The Open Group Base Specifications Issue 7, 2018 edition
IEEE Std 1003.1-2017 (Revision of IEEE Std 1003.1-2008)
Copyright © 2001-2018 IEEE and The Open Group


hcreate, hdestroy, hsearch - manage hash search table


[XSI] [Option Start] #include <search.h>

int hcreate(size_t
void hdestroy(void);
ENTRY *hsearch(ENTRY
item, ACTION action); [Option End]


The hcreate(), hdestroy(), and hsearch() functions shall manage hash search tables.

The hcreate() function shall allocate sufficient space for the table, and the application shall ensure it is called before hsearch() is used. The nel argument is an estimate of the maximum number of entries that the table shall contain. This number may be adjusted upward by the algorithm in order to obtain certain mathematically favorable circumstances.

The hdestroy() function shall dispose of the search table, and may be followed by another call to hcreate(). After the call to hdestroy(), the data can no longer be considered accessible.

The hsearch() function is a hash-table search routine. It shall return a pointer into a hash table indicating the location at which an entry can be found. The item argument is a structure of type ENTRY (defined in the <search.h> header) containing two pointers: item.key points to the comparison key (a char *), and (a void *) points to any other data to be associated with that key. The comparison function used by hsearch() is strcmp(). The action argument is a member of an enumeration type ACTION indicating the disposition of the entry if it cannot be found in the table. ENTER indicates that the item should be inserted in the table at an appropriate point. FIND indicates that no entry should be made. Unsuccessful resolution is indicated by the return of a null pointer.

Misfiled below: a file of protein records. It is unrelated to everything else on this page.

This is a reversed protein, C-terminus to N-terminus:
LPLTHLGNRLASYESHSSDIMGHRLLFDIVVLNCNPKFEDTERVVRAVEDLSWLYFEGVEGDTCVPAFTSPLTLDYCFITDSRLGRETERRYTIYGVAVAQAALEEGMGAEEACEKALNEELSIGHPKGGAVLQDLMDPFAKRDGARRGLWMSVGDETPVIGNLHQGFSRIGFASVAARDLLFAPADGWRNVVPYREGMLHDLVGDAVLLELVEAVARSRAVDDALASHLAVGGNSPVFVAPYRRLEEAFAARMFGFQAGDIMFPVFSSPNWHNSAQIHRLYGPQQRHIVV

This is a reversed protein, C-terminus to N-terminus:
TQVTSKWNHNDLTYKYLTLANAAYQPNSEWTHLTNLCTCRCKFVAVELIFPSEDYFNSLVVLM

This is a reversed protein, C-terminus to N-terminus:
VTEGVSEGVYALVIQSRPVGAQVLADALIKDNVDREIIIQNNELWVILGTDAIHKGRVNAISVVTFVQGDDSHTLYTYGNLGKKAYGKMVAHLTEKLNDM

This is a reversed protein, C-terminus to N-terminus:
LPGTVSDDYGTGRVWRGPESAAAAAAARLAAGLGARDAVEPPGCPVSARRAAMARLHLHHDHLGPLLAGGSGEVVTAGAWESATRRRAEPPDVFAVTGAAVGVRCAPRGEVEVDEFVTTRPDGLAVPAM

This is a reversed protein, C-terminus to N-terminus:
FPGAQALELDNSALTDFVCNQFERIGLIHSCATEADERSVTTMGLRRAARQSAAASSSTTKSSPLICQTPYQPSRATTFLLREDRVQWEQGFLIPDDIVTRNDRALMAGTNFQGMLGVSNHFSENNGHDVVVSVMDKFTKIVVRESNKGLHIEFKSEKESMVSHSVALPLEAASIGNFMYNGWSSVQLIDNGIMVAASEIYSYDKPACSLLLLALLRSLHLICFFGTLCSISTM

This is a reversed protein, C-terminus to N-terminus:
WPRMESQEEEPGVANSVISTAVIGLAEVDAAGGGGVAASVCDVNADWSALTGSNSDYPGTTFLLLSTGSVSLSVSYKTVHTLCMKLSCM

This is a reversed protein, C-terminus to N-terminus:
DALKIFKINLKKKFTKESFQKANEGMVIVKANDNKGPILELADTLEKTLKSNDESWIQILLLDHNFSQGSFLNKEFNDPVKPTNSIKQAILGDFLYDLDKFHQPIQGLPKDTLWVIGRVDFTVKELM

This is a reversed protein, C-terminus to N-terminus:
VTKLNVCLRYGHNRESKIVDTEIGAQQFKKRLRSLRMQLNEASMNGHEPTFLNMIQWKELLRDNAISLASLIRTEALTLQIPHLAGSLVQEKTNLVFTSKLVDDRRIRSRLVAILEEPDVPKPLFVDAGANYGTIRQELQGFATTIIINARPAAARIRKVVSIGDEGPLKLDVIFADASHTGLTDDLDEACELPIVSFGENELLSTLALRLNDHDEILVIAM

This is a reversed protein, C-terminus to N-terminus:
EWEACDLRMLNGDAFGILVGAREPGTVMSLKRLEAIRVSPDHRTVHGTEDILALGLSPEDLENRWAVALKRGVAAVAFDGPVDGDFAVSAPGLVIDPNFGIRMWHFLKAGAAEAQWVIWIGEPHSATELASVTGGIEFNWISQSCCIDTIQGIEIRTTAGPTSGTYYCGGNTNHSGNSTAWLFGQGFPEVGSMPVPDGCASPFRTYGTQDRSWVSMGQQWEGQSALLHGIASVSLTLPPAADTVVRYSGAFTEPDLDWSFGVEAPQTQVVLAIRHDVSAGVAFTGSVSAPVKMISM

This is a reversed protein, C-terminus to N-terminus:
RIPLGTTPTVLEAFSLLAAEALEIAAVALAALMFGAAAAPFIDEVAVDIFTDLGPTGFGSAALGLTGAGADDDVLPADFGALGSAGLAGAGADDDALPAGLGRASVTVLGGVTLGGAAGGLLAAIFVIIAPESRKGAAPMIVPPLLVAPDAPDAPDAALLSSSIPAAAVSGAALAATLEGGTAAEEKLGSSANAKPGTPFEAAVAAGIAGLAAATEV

These functions need not be thread-safe.


The hcreate() function shall return 0 if it cannot allocate sufficient space for the table; otherwise, it shall return non-zero.

The hdestroy() function shall not return a value.

The hsearch() function shall return a null pointer if either the action is FIND and the item could not be found or the action is ENTER and the table is full.


The hcreate() and hsearch() functions may fail if:

Insufficient storage space is available.

The following sections are informative.


The following example reads in strings followed by two numbers and stores them in a hash table, discarding duplicates. It then reads in strings and finds the matching entry in the hash table and prints it out.

#include <stdio.h>
#include <search.h>
#include <string.h>

struct info { /* This is the info stored in the table */ int age, room; /* other than the key. */ };
#define NUM_EMPL 5000 /* # of elements in search table. */
int main(void) { char string_space[NUM_EMPL*20]; /* Space to store strings. */ struct info info_space[NUM_EMPL]; /* Space to store employee info. */ char *str_ptr = string_space; /* Next space in string_space. */ struct info *info_ptr = info_space; /* Next space in info_space. */ ENTRY item; ENTRY *found_item; /* Name to look for in table. */ char name_to_find[30];
int i = 0;
/* Create table; no error checking is performed. */ (void) hcreate(NUM_EMPL); while (scanf("%s%d%d", str_ptr, &info_ptr->age, &info_ptr->room) != EOF && i++ < NUM_EMPL) {
/* Put information in structure, and structure in item. */ item.key = str_ptr; = info_ptr; str_ptr += strlen(str_ptr) + 1; info_ptr++;
/* Put item into table. */ (void) hsearch(item, ENTER); }
/* Access table. */ item.key = name_to_find; while (scanf("%s", item.key) != EOF) { if ((found_item = hsearch(item, FIND)) != NULL) {
/* If item is in the table. */ (void)printf("found %s, age = %d, room = %d\n", found_item->key, ((struct info *)found_item->data)->age, ((struct info *)found_item->data)->room); } else (void)printf("no such employee %s\n", name_to_find); } return 0; }


The hcreate() and hsearch() functions may use malloc() to allocate space.






bsearch, lsearch, malloc, strcmp, tdelete

XBD <search.h>


First released in Issue 1. Derived from Issue 1 of the SVID.

Issue 6

The normative text is updated to avoid use of the term "must" for application requirements.

A note indicating that this function need not be reentrant is added to the DESCRIPTION.

Issue 7

Austin Group Interpretation 1003.1-2001 #156 is applied.

End of informative text.


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